It’s all part of the hood contractor quote . . . I think it is about $2200 installed and charged. The guy doing the hood is actually a fire system guy by trade who ended up doing hoods as well starting 5 years ago. So many restaurants were replacing and installing hoods that he wanted in on the fire system maitains. SOOOOO, he got into the hoods market as an inroad to the lucrative fire systems inspections and recharging.

They were right good at what they do.

:smiley: :smiley: :smiley: :smiley: :smiley: :smiley:

I got my CO approved tonight. Now health department can sign off on the punch list they gave me Monday. All we have holding us up is getting our warewasher installed and food in the house!!

If warewasher gets delayed, then we have an alternative of getting a utility sink to use for prepping our wings, and using the 3-comp for dishes. Then, flip over to the other way around. Before anyone flips out, all our wares will run through our dishwasher, so 3-comp isn’t needed for dishes/pots.

So close we can feel the heat from the kitchen!!

We’re all in the kitchen with you Nick.

Best of luck with the opening.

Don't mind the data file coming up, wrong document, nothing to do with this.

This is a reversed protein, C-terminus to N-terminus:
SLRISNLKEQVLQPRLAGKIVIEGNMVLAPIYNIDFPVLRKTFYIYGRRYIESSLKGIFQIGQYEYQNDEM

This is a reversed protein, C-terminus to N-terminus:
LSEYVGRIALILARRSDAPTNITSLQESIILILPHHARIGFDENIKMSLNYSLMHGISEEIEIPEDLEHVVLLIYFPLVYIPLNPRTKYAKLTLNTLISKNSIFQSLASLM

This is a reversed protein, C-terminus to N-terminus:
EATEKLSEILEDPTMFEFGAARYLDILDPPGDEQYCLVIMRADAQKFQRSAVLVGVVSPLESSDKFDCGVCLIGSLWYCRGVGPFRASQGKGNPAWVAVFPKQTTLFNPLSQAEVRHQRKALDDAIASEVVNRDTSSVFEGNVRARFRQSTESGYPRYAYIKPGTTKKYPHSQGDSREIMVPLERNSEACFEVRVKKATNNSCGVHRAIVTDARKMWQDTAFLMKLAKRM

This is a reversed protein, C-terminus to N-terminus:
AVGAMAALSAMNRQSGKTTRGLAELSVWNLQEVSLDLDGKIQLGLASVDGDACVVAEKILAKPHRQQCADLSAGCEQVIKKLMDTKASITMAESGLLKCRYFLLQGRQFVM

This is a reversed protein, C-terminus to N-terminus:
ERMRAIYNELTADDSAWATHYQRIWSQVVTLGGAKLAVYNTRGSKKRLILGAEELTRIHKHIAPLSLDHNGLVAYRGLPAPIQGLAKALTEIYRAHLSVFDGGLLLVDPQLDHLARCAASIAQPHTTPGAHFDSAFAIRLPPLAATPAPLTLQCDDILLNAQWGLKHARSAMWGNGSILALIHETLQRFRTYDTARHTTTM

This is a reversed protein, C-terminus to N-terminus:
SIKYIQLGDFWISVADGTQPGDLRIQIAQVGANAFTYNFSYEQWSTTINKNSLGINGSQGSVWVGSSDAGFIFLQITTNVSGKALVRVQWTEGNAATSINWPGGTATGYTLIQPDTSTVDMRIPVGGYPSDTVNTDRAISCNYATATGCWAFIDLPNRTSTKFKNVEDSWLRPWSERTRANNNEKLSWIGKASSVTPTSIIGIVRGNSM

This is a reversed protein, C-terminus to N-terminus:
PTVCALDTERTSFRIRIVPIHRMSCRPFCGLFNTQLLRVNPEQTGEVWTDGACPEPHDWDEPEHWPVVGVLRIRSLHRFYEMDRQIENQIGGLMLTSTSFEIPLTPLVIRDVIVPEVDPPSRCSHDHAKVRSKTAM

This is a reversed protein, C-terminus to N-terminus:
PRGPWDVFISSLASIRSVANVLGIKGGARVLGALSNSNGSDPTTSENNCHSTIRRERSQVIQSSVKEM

Gee I wish my store had all the extra space you have. Imagine the fun I could have hiding from the staff :lol:

Keep us up to date on how the opening goes.


I see the floor is done. Was it hard? How do you think it is going to hold up? I’m considering that as an option to redoing my kitchen floor next year.

The floor itself was not at all difficult to install. It would be even easier with a level concrete pad :shock: We have lots of high and low spots, so it was tricky, and we have thin spots. I do believe it will be pretty darned durable since we dragged a 2-door cooler across it and only scuffed the top . . . . long shallow scratch, but not through to concrete.

To do it again, I would go for a 2-coat system in my floors. That could level out the highs and lows. It cost me about $1000 in materials for 100% solids 2-part epoxy system as well as the mastic solvent to clean the floors. Took about 6 hours to clean the concrete, 2 hours to etch/prepare, and 2 hours to put on epoxy . . . mix, pour, squeegy, and roller to even it out.

I am looking to do something very similar with server alley, dining room, halls and bathrooms. I can get a 65% solids 1-part coating from Lowes/Home Depot for about $20 gallon. Could be strong enough for what I need, and I can always double coat it. It will some less expensive, but the punishment will be a good bit less in those areas.